Close Close

Portfolio > Economy & Markets > Fixed Income

Bill Gross Leaves Bond Field With ‘A Few Super Bowl Rings’ and Some Dings

Your article was successfully shared with the contacts you provided.

Fixed income fund manager Bill Gross continues to make a splash, even as he exits the industry. Gross, 74, said Monday that he will leave his role at Janus Henderson on March 1 to focus on his own portfolio and philanthropic efforts.

He co-founded the bond shop Pimco in 1971 and helped it grow to nearly $2 trillion in assets as of September 2014, when he abruptly departed for Janus (which had about $175 million in assets at the time).

“As assets at Pimco and Pimco Total Return grew, [Gross] successfully made the transition from being a bottom-up corporate bond-picker to a world class macro-level manager. He built a firm that stands today as among the very best, even in his absence,” the fund research firm Morningstar said in a statement shared with ThinkAdvisor.

“That said, his jarring departure from Pimco and the nasty spat with his former firm were blemishes on his record,” it added.

As for why he’s retiring now, Gross is staying mum about his recent performance at Janus. “It’s been almost a half a century of watching screens and waking up in the middle of the night to check Asia and Europe,” Gross told Bloomberg Television on Monday.

“I’ve got a few Super Bowl rings and it’s time now to enjoy myself and my family,” he explained.

Gross has three children and has been married and divorced twice. The end of his second marriage came after his split with Pimco and also captured headlines due to temporary restraining orders along with accusations of spying, property destruction and extramarital affairs.

Another relationship that went south for Gross was that between him and Mohamed El-Erian, the chief economic advisor for Pimco’s parent firm Allianz. El-Erian was Pimco’s CEO and co-chief investment officer with Gross from 2007 to January 2014.

Still, El-Erian graciously praised his former business associate on Twitter: “A legendary investor, Bill Gross leaves behind him a long history of fixed income innovation and performance. Many of his portfolio approaches and analytical frameworks continue to be used today by investors around the world. Wishing him well in his retirement.”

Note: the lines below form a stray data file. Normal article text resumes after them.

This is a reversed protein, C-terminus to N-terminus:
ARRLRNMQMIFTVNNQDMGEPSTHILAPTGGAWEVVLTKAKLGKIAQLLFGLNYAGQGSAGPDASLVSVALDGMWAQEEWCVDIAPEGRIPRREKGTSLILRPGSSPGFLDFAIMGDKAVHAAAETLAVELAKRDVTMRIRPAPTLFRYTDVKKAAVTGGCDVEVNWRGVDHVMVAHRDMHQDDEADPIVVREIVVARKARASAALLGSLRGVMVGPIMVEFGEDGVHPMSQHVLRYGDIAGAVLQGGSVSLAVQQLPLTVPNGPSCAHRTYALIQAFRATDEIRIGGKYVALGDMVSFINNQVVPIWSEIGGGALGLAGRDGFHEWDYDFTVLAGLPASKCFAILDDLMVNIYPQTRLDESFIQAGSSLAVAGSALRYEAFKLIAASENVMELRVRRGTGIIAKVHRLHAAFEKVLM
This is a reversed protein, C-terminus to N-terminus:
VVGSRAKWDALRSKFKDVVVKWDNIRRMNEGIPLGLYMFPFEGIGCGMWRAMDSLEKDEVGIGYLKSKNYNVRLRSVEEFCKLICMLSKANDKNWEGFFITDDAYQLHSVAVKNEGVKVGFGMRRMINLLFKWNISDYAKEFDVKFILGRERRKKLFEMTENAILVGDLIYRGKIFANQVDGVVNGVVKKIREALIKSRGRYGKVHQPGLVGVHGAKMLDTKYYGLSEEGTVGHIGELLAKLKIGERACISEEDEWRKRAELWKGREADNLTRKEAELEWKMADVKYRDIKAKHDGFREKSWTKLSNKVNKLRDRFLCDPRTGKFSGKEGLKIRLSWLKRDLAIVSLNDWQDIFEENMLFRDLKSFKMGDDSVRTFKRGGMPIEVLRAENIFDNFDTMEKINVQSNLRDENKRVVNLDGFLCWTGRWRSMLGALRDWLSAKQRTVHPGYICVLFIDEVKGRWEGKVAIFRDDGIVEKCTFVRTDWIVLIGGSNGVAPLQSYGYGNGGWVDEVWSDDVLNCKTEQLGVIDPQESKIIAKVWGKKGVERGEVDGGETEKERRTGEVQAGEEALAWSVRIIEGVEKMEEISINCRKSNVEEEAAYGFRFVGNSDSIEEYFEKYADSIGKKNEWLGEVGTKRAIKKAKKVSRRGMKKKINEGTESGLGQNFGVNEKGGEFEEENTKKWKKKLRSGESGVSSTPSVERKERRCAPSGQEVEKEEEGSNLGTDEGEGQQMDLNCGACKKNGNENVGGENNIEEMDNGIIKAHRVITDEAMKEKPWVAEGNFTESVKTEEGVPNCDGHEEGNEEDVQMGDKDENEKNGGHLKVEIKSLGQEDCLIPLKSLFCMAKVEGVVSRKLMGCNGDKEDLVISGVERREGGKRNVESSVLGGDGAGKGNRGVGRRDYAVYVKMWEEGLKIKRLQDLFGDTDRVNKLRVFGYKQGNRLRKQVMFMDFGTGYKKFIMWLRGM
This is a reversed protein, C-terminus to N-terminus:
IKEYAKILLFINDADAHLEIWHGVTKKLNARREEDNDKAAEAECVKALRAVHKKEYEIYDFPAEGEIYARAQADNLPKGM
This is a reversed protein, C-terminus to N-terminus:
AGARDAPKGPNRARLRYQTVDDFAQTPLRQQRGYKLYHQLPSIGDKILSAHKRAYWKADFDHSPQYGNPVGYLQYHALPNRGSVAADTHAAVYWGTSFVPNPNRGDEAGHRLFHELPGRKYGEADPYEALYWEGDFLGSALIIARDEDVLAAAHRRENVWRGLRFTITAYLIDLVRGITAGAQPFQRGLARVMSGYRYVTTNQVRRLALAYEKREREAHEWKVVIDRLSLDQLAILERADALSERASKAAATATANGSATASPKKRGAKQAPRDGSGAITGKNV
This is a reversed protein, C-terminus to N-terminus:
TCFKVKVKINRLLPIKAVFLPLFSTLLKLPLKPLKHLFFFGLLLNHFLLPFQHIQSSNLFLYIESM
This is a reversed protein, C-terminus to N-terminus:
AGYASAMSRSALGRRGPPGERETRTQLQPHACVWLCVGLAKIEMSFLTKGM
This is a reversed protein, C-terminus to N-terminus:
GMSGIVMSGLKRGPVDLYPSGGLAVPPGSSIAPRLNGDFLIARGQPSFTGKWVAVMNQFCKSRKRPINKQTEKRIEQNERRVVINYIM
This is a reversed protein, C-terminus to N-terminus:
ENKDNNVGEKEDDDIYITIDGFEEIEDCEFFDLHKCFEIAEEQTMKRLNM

Around the time tensions surfaced publicly in early 2014, Gross tweeted: “Pimco’s fully engaged. Batteries 110% charged. I’m ready to go for another 40 years!”

Portfolio Matters

Before the contentious split between Gross and Pimco, which ended in a $81 million settlement for the fixed income manager, Gross had received a number of industry awards — such as the Morningstar Fixed Income Manager of the Decade for 2000 to 2009 and Fixed Income Manager of the Year for 1998, 2000 and 2007.

However, his record at Janus proved less than stellar. The Janus Henderson Global Unconstrained Bond Fund is down 0.06% year to date, after declining 3.8% last year, according to Morningstar; it has underperformed the Barclays Capital Aggregate Bond Index and its fund category in 2017 and 2018 and is now ranked 93rd in its fund group.

The fund now has about $950 million in assets, down from a peak of $2 billion. In comparison, the Pimco Total Return Fund amassed close to $300 billion in 2013. 

Gross told Bloomberg Monday that he learned by being a professional Blackjack player not to “put lot of risk on the table.” However, he diverged from that plan over the past few years in his bets on spreads in Treasuries vs. German bonds.

“German bunds in my portfolio started out 190 basis points over, and they’re now 250-plus over. And that’s been the big decider, and one where I probably shouldn’t have put so many chips on the table,” the retiring fund manager explained. “I look back on the performance on the unconstrained fund over the past four years with Janus, [which] has been unsatisfactory no doubt but still positive in nominal terms.”

In contrast, the total-return investing strategies at Janus “actually outperformed by 100 basis points and even outperformed Pimco,” he said. “So maybe I should have stuck to total return and been a little more constrained.”

— Related on ThinkAdvisor: